Come, let us take a muster speedily:
Doomsday is near; die all, die merrily. 
_____ 

Sonnet 116 is about love in its most ideal form. The poet praises the glories of lovers who have come to each other freely, and enter into a relationship based on trust and understanding. The first four lines reveal the poet's pleasure in love that is constant and strong, and will not "alter when it alteration finds." The following lines proclaim that true love is indeed an "ever-fix'd mark" which will survive any crisis. In lines 7-8, the poet claims that we may be able to measure love to some degree, but this does not mean we fully understand it. Love's actual worth cannot be known – it remains a mystery. The remaining lines of the third quatrain (9-12), reaffirm the perfect nature of love that is unshakeable throughout time and remains so "ev'n to the edge of doom", or death. 

In the final couplet, the poet declares that, if he is mistaken about the constant, unmovable nature of perfect love, then he must take back all his writings on love, truth, and faith. Moreover, he adds that, if he has in fact judged love inappropriately, no man has ever really loved, in the ideal sense that the poet professes. The details of Sonnet 116 are best described by Tucker Brooke in his acclaimed edition of Shakespeare's poems: 

[In Sonnet 116] the chief pause in sense is after the twelfth line. Seventy-five per cent of the words are monosyllables; only three contain more syllables than two; none belong in any degree to the vocabulary of 'poetic' diction. There is nothing recondite, exotic, or metaphysical in the thought. There are three run-on lines, one pair of double-endings. There is nothing to remark about the rhyming except the happy blending of open and closed vowels, and of liquids, nasals, and stops; nothing to say about the harmony except to point out how the fluttering accents in the quatrains give place in the couplet to the emphatic march of the almost unrelieved iambic feet. In short, the poet has employed one hundred and ten of the simplest words in the language and the two simplest rhyme-schemes to produce a poem which has about it no strangeness whatever except the strangeness of perfection. (Brooke, p. 234)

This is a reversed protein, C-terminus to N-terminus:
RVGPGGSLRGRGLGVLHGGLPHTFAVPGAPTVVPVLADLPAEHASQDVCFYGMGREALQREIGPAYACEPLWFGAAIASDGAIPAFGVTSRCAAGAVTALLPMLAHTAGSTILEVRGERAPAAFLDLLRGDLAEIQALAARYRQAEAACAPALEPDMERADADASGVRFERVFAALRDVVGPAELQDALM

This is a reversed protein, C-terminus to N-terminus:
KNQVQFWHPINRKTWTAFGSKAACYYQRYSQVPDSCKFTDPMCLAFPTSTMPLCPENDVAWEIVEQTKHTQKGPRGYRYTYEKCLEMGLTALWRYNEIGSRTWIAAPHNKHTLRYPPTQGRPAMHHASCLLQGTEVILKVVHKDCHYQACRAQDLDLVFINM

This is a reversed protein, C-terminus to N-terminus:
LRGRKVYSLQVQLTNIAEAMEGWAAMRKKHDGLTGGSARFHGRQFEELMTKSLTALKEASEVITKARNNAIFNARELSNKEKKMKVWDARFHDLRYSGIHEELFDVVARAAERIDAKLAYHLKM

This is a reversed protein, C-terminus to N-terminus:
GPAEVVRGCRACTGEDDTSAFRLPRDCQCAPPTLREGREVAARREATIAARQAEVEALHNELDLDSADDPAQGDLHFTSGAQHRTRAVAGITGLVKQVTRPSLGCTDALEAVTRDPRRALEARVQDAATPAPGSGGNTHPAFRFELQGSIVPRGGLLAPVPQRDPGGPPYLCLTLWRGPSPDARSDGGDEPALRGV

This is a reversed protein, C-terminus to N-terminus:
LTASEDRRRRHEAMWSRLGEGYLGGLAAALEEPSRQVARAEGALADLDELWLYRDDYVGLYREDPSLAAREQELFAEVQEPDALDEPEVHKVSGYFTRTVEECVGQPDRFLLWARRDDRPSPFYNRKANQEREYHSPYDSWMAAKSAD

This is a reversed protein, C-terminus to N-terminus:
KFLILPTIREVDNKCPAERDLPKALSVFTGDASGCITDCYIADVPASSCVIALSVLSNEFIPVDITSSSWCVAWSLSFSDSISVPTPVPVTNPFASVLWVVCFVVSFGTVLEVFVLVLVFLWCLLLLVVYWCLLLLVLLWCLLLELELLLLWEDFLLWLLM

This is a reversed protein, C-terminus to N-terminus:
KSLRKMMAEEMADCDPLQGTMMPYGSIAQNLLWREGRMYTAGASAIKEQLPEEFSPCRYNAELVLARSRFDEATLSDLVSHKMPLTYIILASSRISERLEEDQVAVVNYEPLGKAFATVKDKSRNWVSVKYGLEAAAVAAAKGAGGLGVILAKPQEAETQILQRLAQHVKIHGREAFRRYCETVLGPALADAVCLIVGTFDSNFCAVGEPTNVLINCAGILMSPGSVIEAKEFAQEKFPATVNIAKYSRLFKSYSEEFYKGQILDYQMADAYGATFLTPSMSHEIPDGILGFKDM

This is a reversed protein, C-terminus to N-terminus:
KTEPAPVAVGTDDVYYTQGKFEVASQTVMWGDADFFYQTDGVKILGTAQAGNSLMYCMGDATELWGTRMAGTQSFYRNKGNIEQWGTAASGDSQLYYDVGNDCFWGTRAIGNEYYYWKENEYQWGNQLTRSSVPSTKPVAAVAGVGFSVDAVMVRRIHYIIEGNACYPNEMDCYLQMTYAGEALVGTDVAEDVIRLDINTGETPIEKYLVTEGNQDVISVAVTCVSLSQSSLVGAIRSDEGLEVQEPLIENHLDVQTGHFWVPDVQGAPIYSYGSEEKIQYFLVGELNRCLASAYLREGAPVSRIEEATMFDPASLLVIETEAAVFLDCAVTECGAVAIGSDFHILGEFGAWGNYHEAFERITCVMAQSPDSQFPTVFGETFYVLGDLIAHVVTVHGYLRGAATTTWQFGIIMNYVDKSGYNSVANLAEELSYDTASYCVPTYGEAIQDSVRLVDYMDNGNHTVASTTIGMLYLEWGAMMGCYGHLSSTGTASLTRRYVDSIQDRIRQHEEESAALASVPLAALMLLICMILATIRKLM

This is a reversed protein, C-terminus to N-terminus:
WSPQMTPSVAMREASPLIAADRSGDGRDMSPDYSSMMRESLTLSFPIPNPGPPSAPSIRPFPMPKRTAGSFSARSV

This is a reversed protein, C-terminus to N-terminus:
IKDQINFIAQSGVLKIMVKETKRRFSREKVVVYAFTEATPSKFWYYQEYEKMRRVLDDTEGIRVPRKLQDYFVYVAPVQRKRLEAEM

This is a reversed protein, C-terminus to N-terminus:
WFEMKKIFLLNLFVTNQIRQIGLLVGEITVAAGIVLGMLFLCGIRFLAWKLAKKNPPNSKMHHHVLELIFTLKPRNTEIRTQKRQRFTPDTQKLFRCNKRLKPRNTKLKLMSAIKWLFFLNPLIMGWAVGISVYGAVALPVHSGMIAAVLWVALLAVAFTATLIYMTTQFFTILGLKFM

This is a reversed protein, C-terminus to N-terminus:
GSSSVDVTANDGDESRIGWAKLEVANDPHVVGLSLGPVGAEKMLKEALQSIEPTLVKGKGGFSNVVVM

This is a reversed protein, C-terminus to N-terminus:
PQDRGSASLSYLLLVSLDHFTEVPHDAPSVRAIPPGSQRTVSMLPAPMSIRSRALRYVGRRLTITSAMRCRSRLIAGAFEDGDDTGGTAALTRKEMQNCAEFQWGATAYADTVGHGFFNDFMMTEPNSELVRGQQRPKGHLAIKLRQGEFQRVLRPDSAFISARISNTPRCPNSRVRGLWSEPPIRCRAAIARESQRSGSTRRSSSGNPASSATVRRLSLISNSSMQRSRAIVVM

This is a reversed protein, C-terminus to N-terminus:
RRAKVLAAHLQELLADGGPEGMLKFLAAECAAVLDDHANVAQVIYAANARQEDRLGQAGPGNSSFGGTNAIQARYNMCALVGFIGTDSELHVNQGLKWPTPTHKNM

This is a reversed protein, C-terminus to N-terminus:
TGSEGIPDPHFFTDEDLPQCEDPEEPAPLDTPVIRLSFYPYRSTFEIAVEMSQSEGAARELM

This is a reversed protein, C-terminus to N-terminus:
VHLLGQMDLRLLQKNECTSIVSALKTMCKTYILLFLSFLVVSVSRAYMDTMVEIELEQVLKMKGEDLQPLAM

UNDERSTANDING THE POEM

  1. ‘Constancy’ is the theme of the poem. Indicate the words, phrases and images that suggest the theme.

    "an ever-fixed mark", "never shaken"; "Love’s not Time’s fool", "Love alters not", "bears it out even to the edge of doom" are some of the expressions that suggest the theme that love is permanent.
  2. Why do you think the poet has used so many ‘negatives’ to make his statement?

    ‘negatives’ are an effective tool to prove one’s point. It highlights the other side of the coin to bring home the positive points of the statement very effectively. In this case the poet puts forward all the negative aspects that love is taken for, and then argues that love is something permanent and beyond physical beauty.
  3. What does the line ‘I never writ, nor no man ever loved’ imply?It implies that if the poet is proved wrong about these thoughts on love, then he will recant all that he has written, and no man has ever [truly] loved.